Cab driver gets 3yrs for stealing
5/3/2012 1:32:59 PM -
By: Helena Selby
A taxi driver has been sentenced to three years in prison for stealing the cab belonging to his boss. The accused person, Yaw Kumi, who was supposed to make a daily sales of GH¢50 and work with the vehicle for 21 months as per the contract agreement, refused to make any sales for three months of working with the vehicle.
He made up stories about the car being in bad shape, and later stories about some of the car parts being stolen when he was away in Kumasi.
The court, presided over by Mr. Eric Kyei Baffour, found him guilty of the charge of stealing in his ruling, noting that the prosecution had proven beyond reasonable doubt, the culpability of the Kumi.
It, therefore, imposed a non-custodial sentence of seventy penalty units, or in default, serve the three years in jail, and in addition, ordered Kumi to pay a compensation of GH¢700 to the complainant
The convict, in his defense, told the court that after he received the vehicle from the complainant, and having worked with it for two weeks, it broke down.
According to him, the complainant in turn demanded the sales for the two weeks the vehicle had been in his custody, adding that he had sales of GH¢500 from a woman he worked for, and used it to tow the vehicle on the orders of the complainant.
He said there was a disagreement as to who should purchase the engine and the complainant resorted to the use of the police to harass him, the convict explained.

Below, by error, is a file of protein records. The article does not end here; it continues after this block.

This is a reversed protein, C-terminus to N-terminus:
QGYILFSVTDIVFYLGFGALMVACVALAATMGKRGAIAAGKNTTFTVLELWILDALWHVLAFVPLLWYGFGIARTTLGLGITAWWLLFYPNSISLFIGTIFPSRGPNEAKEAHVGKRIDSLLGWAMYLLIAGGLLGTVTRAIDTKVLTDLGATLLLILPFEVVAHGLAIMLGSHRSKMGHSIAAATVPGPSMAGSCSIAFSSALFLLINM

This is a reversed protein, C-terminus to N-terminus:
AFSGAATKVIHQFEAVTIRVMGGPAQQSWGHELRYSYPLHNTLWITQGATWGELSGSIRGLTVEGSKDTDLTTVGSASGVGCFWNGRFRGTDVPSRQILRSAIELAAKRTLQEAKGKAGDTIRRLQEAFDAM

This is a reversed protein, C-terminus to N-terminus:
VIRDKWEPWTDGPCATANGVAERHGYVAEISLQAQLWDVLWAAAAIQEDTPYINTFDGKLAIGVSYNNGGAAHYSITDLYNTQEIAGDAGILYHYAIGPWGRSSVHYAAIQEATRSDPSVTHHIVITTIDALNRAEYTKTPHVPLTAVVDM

The convict also indicated that he bought a new engine, but the complainant rejected it, adding that on his return from Kumasi, some parts of the parked vehicle had been taken away.
However, the complainant, Gertrude Obaka Torto, in her evidence, noted that she gave her vehicle to the convict to work with since February 22, 2009.
The prosecution established that after the vehicle was given to the convict, the complainant did not see the vehicle, nor was she given any money as revenue for working with the vehicle.
'The accused removed the engine of the vehicle, the six tryes, the battery, and many other parts of the vehicle. The accused was to make a daily sales of GH¢50, and worked with the vehicle for two years, nine months,' the complainant indicated.
The court, in its judgment, noted that from the evidence led in court, the accused failed to make even one sales to the complainant, when the vehicle was handed over to him.
According to the court, the accused also failed to take the complainant to the woman he claimed hired the vehicle for two weeks and had not paid for the services, though the convict contended that he subsequently, collected the money, being GH¢500, and used that to purchase spare parts for the vehicle
The court further indicated that if indeed, he used the money to purchase the parts of the complainant's vehicle, the convict had failed to render account of the sales to the complainant.
The presiding judge indicated that the accused had dealt with the vehicle in a manner that was inconsistent with the exercise of right of ownership by the true owner.